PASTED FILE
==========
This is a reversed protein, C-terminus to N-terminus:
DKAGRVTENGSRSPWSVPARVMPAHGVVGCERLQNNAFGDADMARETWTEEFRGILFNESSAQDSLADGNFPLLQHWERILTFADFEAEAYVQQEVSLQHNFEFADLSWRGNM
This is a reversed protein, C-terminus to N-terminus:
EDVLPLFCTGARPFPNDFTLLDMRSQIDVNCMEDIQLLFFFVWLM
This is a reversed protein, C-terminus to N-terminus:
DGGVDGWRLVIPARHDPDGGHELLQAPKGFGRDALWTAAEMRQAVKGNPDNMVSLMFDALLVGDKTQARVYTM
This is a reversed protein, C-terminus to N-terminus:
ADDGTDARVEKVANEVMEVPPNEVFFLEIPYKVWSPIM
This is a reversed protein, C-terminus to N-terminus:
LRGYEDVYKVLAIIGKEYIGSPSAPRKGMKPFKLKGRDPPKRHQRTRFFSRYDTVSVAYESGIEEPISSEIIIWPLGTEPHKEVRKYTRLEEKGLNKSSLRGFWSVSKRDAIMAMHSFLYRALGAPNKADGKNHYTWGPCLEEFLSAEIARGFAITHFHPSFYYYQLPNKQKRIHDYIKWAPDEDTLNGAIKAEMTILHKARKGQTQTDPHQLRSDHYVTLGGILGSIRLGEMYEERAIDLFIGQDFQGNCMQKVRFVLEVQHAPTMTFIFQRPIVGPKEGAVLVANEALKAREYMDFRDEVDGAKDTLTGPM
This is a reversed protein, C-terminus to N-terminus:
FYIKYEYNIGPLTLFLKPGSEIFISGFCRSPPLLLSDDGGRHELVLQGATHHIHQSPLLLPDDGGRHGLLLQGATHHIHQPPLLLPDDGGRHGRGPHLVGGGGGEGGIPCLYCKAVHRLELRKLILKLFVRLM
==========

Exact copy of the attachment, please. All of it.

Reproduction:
This is a reversed protein, C-terminus to N-terminus:
DKAGRVTENGSRSPWSVPARVMPAHGVVGCERLQNNAFGDADMARETWTEEFRGILFNESSAQDSLADGNFPLLQHWERILTFADFEAEAYVQQEVSLQHNFEFADLSWRGNM
This is a reversed protein, C-terminus to N-terminus:
EDVLPLFCTGARPFPNDFTLLDMRSQIDVNCMEDIQLLFFFVWLM
This is a reversed protein, C-terminus to N-terminus:
DGGVDGWRLVIPARHDPDGGHELLQAPKGFGRDALWTAAEMRQAVKGNPDNMVSLMFDALLVGDKTQARVYTM
This is a reversed protein, C-terminus to N-terminus:
ADDGTDARVEKVANEVMEVPPNEVFFLEIPYKVWSPIM
This is a reversed protein, C-terminus to N-terminus:
LRGYEDVYKVLAIIGKEYIGSPSAPRKGMKPFKLKGRDPPKRHQRTRFFSRYDTVSVAYESGIEEPISSEIIIWPLGTEPHKEVRKYTRLEEKGLNKSSLRGFWSVSKRDAIMAMHSFLYRALGAPNKADGKNHYTWGPCLEEFLSAEIARGFAITHFHPSFYYYQLPNKQKRIHDYIKWAPDEDTLNGAIKAEMTILHKARKGQTQTDPHQLRSDHYVTLGGILGSIRLGEMYEERAIDLFIGQDFQGNCMQKVRFVLEVQHAPTMTFIFQRPIVGPKEGAVLVANEALKAREYMDFRDEVDGAKDTLTGPM
This is a reversed protein, C-terminus to N-terminus:
FYIKYEYNIGPLTLFLKPGSEIFISGFCRSPPLLLSDDGGRHELVLQGATHHIHQSPLLLPDDGGRHGLLLQGATHHIHQPPLLLPDDGGRHGRGPHLVGGGGGEGGIPCLYCKAVHRLELRKLILKLFVRLM